Douglas Adams’s Hitchhiker’s Guide to the Galaxy begins with the observation that “space is big. Really big. You just won’t believe how vastly, hugely, mind-bogglingly big it is.” The vast scale of the cosmos and its billions of galaxies and stars may lead us to think of the presence of life as inevitable, as if it is bound to occur somewhere. Despite our extensive searches of the skies, however, we have yet to find any definitive signs of life on any celestial bodies. Life on Earth is all that we know of to date. The field of astrobiology, which combines the study of the life, geology and atmospheres found on Earth with analysis of distant planets, hopes to change this.
While we have been thinking and talking about alien life for many years, astrobiology research has only really been treated with real scientific rigour in recent decades. In 1995, two astronomers, Michel Mayor and his student Didier Queloz, identified 51 Pegasi b, a small planet located 50 light years from Earth. This was the first time that a planet had been found in orbit around a star other than our Sun. Since this early work, many more of these extrasolar planets, or “exoplanets”, have been found, with over 3,000 confirmed planets, 352 of which are terrestrial or rocky. These planets, small, rocky bodies that emit no light of their own, are difficult to spot in the vastness of space. They are, however, some of the most interesting objects hidden in the cosmos. If extraterrestrial life is anything like what we are familiar with on Earth, these planets are our best hope for finding it.
In December 2015, a collaboration led by Michaël Gillon from the University of Liège in Belgium studied an “ultra-cool” dwarf star roughly 40 light years from Earth which they called TRAPPIST-1. Using a telescope based in the mountains near Chile’s Atacama desert, they discovered three Earth-sized planets around the star. Given the imaginative names TRAPPIST-1b, -1c and -1d, these planets were shown to orbit quite close to their star, with years much shorter than those here on Earth. In February 2017, NASA announced that four more planets had been found in the TRAPPIST-1 system. This leaves us with a total of seven planets, the most we have ever found orbiting a single star. Why should we get excited about some rocks whirling about a dim, distant star? This is not stamp-collecting by braggadocious astronomers finding the biggest and most complicated star systems. These planets may be more promising than any found to date. Based on estimates of their mass, all seven of the planets are Earth-like (rocky), while the low temperature of the star suggests that liquid water could be found on their surfaces. As well as this, three of these planets are found in the habitable zone of the star, positions which can, in theory, support life.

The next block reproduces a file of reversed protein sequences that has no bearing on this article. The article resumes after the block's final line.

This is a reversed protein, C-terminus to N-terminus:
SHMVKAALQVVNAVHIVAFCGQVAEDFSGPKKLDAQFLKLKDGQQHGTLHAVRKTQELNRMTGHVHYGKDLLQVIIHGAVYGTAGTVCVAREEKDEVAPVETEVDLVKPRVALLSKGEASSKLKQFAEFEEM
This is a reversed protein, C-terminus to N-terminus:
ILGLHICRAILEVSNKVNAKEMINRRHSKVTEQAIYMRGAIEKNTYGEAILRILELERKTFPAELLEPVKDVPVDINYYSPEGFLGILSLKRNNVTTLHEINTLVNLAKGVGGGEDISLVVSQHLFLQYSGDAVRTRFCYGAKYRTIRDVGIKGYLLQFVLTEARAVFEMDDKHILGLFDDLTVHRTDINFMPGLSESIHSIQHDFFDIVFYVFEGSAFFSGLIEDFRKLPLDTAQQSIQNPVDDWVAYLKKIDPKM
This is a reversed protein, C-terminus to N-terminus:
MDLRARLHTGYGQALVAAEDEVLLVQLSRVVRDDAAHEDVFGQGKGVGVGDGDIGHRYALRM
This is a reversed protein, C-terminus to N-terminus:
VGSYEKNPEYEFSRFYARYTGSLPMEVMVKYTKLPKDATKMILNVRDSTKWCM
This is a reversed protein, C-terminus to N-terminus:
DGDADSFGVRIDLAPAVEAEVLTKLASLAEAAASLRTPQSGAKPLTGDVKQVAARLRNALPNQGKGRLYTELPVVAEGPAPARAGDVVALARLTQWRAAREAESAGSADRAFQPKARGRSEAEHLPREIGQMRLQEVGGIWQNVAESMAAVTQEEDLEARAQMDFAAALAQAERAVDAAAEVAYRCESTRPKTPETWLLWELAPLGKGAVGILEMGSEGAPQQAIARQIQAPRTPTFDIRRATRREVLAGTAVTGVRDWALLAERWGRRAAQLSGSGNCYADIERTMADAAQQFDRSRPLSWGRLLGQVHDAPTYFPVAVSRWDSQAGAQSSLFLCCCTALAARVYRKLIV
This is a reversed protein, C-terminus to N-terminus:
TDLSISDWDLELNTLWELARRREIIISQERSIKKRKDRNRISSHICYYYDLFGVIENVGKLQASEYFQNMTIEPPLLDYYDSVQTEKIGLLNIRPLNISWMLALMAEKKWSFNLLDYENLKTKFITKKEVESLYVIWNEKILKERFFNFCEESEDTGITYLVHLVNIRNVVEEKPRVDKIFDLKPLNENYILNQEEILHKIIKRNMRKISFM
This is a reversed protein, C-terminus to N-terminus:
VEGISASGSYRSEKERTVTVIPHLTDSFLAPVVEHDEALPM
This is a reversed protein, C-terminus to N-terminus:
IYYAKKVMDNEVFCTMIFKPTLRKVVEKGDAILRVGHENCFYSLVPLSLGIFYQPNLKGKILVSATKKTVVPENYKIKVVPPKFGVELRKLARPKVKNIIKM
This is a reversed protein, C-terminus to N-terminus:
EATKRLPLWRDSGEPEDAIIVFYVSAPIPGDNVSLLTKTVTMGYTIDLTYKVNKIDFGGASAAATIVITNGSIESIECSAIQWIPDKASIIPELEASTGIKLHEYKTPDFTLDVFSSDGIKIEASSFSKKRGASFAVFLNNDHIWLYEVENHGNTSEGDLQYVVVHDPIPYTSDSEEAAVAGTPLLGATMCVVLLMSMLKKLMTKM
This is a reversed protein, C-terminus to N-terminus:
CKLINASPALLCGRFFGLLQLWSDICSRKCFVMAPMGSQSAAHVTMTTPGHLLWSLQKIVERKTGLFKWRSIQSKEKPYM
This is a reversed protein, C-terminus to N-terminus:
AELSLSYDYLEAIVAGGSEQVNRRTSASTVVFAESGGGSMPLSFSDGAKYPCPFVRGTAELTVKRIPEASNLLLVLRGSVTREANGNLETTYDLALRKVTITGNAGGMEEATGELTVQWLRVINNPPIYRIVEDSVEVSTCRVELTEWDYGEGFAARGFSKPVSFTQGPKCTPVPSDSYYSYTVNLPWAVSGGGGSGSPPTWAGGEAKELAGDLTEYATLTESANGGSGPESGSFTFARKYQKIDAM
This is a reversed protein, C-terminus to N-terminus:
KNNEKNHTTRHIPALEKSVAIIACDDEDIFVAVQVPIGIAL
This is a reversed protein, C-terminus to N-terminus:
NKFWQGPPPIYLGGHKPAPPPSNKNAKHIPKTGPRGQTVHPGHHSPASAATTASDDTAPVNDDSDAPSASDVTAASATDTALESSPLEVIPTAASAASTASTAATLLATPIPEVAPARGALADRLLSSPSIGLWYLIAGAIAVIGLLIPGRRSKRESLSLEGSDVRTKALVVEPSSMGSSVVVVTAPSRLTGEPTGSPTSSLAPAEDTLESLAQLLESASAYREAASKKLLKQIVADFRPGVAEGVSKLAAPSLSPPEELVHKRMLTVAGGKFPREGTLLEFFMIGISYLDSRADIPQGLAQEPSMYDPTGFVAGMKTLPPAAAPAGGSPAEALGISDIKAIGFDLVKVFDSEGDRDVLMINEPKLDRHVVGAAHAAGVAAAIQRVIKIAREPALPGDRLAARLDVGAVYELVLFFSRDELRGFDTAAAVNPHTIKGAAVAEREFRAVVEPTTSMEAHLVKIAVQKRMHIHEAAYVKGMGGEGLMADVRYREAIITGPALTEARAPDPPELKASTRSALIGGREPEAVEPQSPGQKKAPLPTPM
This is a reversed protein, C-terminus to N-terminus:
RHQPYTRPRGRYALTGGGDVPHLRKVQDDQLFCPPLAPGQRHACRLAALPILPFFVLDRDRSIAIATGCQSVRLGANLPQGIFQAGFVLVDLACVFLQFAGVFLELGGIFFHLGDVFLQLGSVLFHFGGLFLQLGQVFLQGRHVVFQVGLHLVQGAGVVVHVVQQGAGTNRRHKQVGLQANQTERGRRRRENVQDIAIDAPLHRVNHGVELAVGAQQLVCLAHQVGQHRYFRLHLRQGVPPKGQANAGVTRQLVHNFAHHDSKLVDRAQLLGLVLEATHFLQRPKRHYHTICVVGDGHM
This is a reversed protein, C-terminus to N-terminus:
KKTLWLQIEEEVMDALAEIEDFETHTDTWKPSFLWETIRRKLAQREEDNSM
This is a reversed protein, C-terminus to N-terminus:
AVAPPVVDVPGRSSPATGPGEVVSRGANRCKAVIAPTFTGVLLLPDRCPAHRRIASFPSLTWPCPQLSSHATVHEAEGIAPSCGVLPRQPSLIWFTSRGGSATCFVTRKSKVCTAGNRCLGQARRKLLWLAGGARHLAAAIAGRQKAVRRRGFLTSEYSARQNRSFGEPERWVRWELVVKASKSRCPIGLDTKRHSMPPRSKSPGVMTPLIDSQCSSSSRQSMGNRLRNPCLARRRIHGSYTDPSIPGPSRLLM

Despite the fanfare and excitement over this discovery, the ability of these new habitable planets to support biological life is far from certain. Any theories that we concoct about life on these or any other exoplanets are speculative and based on a number of assumptions.
While the discovery of these planets is fantastic, it is worth asking what scientists means when they call a planet “habitable”. In the field of astrobiology, the presence of liquid water is the essential criterion when classifying a planet as habitable. Habitable does not mean that we have seen oceans teeming with life on these planets, it just means that the planets have the right mass and distance from their host star to possibly contain water. Astrobiologists even divide habitable planets into different classes based on factors such as the rate at which they lose their water over time or whether the water is located below the surface. Exoplanets are judged habitable by using simulations based on their distances from their host planets, not experimental observations of real water bodies.